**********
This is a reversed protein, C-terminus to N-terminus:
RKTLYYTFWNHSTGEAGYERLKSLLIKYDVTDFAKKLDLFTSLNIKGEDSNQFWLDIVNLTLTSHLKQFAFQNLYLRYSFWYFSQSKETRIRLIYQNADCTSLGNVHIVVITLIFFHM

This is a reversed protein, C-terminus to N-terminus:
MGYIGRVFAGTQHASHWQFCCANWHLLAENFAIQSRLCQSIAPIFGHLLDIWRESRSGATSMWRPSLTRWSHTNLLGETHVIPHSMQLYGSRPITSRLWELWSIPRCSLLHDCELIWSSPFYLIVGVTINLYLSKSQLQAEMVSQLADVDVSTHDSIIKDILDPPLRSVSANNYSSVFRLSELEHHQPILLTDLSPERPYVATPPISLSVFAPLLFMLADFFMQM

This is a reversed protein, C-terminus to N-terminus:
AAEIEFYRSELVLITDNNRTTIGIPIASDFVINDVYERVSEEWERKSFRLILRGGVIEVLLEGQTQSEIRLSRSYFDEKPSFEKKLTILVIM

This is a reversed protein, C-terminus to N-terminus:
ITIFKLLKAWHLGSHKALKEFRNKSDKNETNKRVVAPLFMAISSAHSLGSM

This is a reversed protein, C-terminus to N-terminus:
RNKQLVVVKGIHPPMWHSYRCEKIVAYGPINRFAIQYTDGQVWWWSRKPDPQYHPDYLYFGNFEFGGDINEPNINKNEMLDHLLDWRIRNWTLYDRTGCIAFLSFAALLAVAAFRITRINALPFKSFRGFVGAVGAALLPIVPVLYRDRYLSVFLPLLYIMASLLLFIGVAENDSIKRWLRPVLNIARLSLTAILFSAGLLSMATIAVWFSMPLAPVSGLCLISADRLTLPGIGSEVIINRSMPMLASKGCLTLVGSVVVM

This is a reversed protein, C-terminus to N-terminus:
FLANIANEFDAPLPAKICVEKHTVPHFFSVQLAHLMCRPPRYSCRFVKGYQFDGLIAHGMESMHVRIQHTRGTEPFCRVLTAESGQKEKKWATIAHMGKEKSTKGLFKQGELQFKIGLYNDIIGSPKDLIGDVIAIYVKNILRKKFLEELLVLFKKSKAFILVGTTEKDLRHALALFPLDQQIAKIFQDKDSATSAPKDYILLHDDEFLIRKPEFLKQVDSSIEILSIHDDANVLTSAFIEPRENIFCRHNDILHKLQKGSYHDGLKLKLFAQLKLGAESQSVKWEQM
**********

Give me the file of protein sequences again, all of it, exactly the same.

This is a reversed protein, C-terminus to N-terminus:
RKTLYYTFWNHSTGEAGYERLKSLLIKYDVTDFAKKLDLFTSLNIKGEDSNQFWLDIVNLTLTSHLKQFAFQNLYLRYSFWYFSQSKETRIRLIYQNADCTSLGNVHIVVITLIFFHM

This is a reversed protein, C-terminus to N-terminus:
MGYIGRVFAGTQHASHWQFCCANWHLLAENFAIQSRLCQSIAPIFGHLLDIWRESRSGATSMWRPSLTRWSHTNLLGETHVIPHSMQLYGSRPITSRLWELWSIPRCSLLHDCELIWSSPFYLIVGVTINLYLSKSQLQAEMVSQLADVDVSTHDSIIKDILDPPLRSVSANNYSSVFRLSELEHHQPILLTDLSPERPYVATPPISLSVFAPLLFMLADFFMQM

This is a reversed protein, C-terminus to N-terminus:
AAEIEFYRSELVLITDNNRTTIGIPIASDFVINDVYERVSEEWERKSFRLILRGGVIEVLLEGQTQSEIRLSRSYFDEKPSFEKKLTILVIM

This is a reversed protein, C-terminus to N-terminus:
ITIFKLLKAWHLGSHKALKEFRNKSDKNETNKRVVAPLFMAISSAHSLGSM

This is a reversed protein, C-terminus to N-terminus:
RNKQLVVVKGIHPPMWHSYRCEKIVAYGPINRFAIQYTDGQVWWWSRKPDPQYHPDYLYFGNFEFGGDINEPNINKNEMLDHLLDWRIRNWTLYDRTGCIAFLSFAALLAVAAFRITRINALPFKSFRGFVGAVGAALLPIVPVLYRDRYLSVFLPLLYIMASLLLFIGVAENDSIKRWLRPVLNIARLSLTAILFSAGLLSMATIAVWFSMPLAPVSGLCLISADRLTLPGIGSEVIINRSMPMLASKGCLTLVGSVVVM

This is a reversed protein, C-terminus to N-terminus:
FLANIANEFDAPLPAKICVEKHTVPHFFSVQLAHLMCRPPRYSCRFVKGYQFDGLIAHGMESMHVRIQHTRGTEPFCRVLTAESGQKEKKWATIAHMGKEKSTKGLFKQGELQFKIGLYNDIIGSPKDLIGDVIAIYVKNILRKKFLEELLVLFKKSKAFILVGTTEKDLRHALALFPLDQQIAKIFQDKDSATSAPKDYILLHDDEFLIRKPEFLKQVDSSIEILSIHDDANVLTSAFIEPRENIFCRHNDILHKLQKGSYHDGLKLKLFAQLKLGAESQSVKWEQM